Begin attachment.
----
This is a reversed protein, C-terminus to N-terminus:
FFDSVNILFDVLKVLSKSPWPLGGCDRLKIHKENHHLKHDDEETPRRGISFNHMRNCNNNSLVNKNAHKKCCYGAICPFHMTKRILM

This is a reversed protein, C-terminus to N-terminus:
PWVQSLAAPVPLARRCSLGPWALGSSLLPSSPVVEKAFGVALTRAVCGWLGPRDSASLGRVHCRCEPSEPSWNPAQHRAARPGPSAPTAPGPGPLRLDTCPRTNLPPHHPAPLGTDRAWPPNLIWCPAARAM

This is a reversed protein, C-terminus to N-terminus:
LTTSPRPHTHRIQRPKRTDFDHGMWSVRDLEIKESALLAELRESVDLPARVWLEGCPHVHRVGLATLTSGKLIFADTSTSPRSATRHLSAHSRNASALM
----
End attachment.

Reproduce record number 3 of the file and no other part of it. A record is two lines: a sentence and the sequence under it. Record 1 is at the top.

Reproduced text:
This is a reversed protein, C-terminus to N-terminus:
LTTSPRPHTHRIQRPKRTDFDHGMWSVRDLEIKESALLAELRESVDLPARVWLEGCPHVHRVGLATLTSGKLIFADTSTSPRSATRHLSAHSRNASALM